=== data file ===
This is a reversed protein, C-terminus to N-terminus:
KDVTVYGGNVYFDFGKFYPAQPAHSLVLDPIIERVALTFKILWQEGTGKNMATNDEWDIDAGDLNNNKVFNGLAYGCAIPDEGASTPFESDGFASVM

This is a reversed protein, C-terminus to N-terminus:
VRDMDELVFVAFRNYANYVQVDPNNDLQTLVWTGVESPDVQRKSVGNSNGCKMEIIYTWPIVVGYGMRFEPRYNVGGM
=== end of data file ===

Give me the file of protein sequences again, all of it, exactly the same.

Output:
This is a reversed protein, C-terminus to N-terminus:
KDVTVYGGNVYFDFGKFYPAQPAHSLVLDPIIERVALTFKILWQEGTGKNMATNDEWDIDAGDLNNNKVFNGLAYGCAIPDEGASTPFESDGFASVM

This is a reversed protein, C-terminus to N-terminus:
VRDMDELVFVAFRNYANYVQVDPNNDLQTLVWTGVESPDVQRKSVGNSNGCKMEIIYTWPIVVGYGMRFEPRYNVGGM